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5 Tips for Learning a New Language

As someone who has learned two additional languages to my native one and is currently learning a third one, I wanted to share some of my language learning tips with you! My first language is, in fact, French, and I learned English as I grew up. I also learned Japanese before and during my high school exchange. In my opinion, learning a new language is a very rewarding experience, and there is no better feeling in my opinion than understanding something that someone has said or written in the language that you’re learning.  

 

Here are some of the strategies that I am currently using to learn Cantonese!  

 

1. A great start point is using a fun and interactive platform to learn vocabulary.  

My favourite website to learn vocabulary (and letters, if the language uses a different alphabet than the English 26-letter Latin one), is Duolingo. This platform of learning is great as it pushes recognition, long-term remembering, and an overall interactive method of learning. I tend to use the desktop website as I like to be able to type in the foreign languages that I’m learning, but they offer mobile apps as well. This website can be found here: www.duolingo.com. They offer a handful of different languages for you to choose from as well!  

 

This is generally something that I recommend using at least every other day. Incorporating it and making it a part of your daily schedule is something that I find helps me stay on top of my learning and not pushing it off. Practicing a minimum of 30 minutes is what works best for me. However, when you feel yourself losing motivation, your retention of new vocabulary and phrases will not be as optimal, so I suggest taking a break or ending your session for the day.  

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2. Textbooks are important for the nitty-gritty stuff! 

I tend to use textbooks to learn grammar. It’s important to be able to form grammatically correct sentences when expressing yourself in the language you’re learning. I see too many of my friends use solely vocabulary learning websites to teach themselves a new language, but this doesn’t allow them to apply their knowledge.  

 

Do your research and read reviews for different textbooks that exist on the market. Every language is different, so finding a textbook that a lot of other learners recommend is the way to go. Reddit is a great place to find what other learners recommend in terms of language learning textbooks for your given language. I would also say that from my personal experience, grammar is the dullest part of learning a language, but don’t give up!  

 

3. Surround yourself with the language that you’re learning. 

The best way to get habituated to hearing a language and letting your brain naturally dissect the words from one another (so that it stops sounding like gibberish) is by exposing yourself to it. As it’s not always possible to travel to the location where that language is spoken, great alternatives are consuming media in that language. This means listening to music, reading books, watching television in those languages are what I generally chose to do.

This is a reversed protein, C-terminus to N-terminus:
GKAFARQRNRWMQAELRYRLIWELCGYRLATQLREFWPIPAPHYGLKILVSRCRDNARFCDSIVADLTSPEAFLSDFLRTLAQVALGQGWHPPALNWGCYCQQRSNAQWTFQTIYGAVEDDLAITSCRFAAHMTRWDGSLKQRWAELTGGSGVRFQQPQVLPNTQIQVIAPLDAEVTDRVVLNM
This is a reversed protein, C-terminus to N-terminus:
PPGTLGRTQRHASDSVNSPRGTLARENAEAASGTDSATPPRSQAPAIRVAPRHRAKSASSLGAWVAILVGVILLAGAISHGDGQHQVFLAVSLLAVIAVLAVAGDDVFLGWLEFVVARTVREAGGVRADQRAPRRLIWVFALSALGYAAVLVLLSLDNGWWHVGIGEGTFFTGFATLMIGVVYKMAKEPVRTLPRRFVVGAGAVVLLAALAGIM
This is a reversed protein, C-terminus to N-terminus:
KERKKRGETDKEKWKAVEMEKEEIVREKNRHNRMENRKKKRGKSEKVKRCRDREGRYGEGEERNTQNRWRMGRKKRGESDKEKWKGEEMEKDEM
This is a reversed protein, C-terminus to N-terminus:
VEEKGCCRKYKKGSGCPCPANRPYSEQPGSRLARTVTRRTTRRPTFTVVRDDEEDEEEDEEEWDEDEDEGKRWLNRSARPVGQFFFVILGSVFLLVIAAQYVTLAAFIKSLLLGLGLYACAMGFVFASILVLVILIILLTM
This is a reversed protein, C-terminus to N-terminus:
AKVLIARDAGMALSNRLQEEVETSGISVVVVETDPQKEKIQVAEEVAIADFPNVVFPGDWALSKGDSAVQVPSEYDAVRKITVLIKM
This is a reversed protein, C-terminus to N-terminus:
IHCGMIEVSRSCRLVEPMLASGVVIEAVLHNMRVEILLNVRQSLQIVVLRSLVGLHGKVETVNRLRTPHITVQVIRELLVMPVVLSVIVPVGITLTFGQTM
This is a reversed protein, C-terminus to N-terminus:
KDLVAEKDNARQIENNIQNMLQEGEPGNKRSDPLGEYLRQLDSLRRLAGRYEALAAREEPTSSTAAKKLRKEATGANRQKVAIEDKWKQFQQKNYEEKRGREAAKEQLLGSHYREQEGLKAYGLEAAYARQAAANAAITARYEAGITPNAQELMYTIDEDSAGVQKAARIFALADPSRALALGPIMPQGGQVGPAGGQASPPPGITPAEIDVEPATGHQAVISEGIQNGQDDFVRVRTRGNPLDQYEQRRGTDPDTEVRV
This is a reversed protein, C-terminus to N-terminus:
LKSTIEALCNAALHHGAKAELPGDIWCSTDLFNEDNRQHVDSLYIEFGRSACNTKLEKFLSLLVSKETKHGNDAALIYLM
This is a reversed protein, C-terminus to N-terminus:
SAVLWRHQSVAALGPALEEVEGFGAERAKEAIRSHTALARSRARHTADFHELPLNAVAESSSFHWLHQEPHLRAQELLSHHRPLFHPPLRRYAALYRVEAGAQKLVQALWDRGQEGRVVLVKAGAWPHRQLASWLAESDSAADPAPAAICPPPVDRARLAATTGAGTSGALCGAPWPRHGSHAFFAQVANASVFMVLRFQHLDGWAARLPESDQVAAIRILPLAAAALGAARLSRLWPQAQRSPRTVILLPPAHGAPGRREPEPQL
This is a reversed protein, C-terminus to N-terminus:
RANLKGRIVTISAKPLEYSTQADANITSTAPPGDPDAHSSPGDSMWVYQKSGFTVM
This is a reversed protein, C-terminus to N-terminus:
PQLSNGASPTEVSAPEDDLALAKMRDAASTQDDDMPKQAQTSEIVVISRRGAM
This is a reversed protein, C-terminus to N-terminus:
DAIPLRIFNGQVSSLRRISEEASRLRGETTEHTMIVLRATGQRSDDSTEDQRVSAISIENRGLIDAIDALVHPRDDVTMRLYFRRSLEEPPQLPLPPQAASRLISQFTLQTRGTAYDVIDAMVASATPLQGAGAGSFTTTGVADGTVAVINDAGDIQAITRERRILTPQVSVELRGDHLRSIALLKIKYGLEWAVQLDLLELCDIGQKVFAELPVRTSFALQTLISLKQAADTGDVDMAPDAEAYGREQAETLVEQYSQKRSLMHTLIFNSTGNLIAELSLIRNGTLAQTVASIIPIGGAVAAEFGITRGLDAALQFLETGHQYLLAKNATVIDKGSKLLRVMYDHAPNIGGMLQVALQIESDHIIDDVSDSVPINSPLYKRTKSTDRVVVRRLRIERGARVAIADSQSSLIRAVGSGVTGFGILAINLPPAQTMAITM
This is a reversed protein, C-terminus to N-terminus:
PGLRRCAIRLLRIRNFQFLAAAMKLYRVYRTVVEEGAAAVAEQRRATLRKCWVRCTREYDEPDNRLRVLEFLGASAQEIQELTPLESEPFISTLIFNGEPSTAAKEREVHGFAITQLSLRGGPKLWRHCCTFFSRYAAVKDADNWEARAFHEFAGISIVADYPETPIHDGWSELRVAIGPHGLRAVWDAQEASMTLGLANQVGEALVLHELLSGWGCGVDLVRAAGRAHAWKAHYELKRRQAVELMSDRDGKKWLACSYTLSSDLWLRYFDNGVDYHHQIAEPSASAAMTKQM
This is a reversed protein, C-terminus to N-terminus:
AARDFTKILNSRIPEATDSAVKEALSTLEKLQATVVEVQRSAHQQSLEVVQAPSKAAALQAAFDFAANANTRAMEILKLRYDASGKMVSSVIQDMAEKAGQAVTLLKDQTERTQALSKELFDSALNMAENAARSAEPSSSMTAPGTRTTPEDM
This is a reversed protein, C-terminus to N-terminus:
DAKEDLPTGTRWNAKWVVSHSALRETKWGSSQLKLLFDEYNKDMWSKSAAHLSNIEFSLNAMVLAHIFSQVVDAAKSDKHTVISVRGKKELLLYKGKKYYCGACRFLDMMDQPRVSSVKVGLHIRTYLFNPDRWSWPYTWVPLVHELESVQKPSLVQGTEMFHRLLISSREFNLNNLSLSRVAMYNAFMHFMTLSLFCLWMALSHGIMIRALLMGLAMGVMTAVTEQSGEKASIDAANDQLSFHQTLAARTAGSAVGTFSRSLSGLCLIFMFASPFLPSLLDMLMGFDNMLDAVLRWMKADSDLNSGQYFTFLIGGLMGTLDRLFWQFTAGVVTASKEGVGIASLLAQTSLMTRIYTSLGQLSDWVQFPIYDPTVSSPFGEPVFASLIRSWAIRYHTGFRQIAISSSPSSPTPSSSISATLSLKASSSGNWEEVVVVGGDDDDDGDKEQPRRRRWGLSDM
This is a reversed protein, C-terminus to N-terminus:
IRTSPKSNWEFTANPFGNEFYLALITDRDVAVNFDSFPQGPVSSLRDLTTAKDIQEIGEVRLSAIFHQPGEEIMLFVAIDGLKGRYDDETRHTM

In addition, I find that consuming all these different media allows you to learn more about the insights on the culture of the language that you’re learning, which can also aid your learning of that language!

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4. Force yourself to use it when you can, and allow yourself to make mistakes.  

If you’re trying to learn French and you have a French-speaking community in your area, for example, I advise that you go out there and use your new language skills! Learning a language on your own is one thing, but actually using it in everyday situations is completely different. This was my biggest shock when I first arrived in Japan and had taught myself basic Japanese.  

 

By forcing yourself to use the language that you’re learning and making mistakes, you’re going to learn quicker, and the information will stick much better! One piece of advice I wish I had known when I was learning Japanese was that people around you will not judge you for making mistakes. They can see that you’re trying to actively learn their language and most will support you. So go out there and shine! 

 

5. Make sure to consistently practice, but mix things up! 

Language learning should be something that occurs a little every day. Splurging long language lessons won’t allow you to retain the information long-term (as a university student, I know this all too well)! However, using the same methods to teach yourself that language consistently gets dull, and doesn’t allow your brain to think of that language in novel ways.  

 

Hence, what works best for me is perhaps watching a movie on Monday in that language, doing a few textbook lessons on Tuesday, learning vocabulary on Wednesday, and so on, and so forth.  

 

Best of luck in learning that new language!  

Emilie Kelly is the University of Guelph's Chapter Co-Correspondent! She is a Phase 1 OVC student who loves to spend her time with horses, cats, dogs, cows; you name it! (That does indeed make her an Aggie!) You can contact her in French, English, or even Japanese. 
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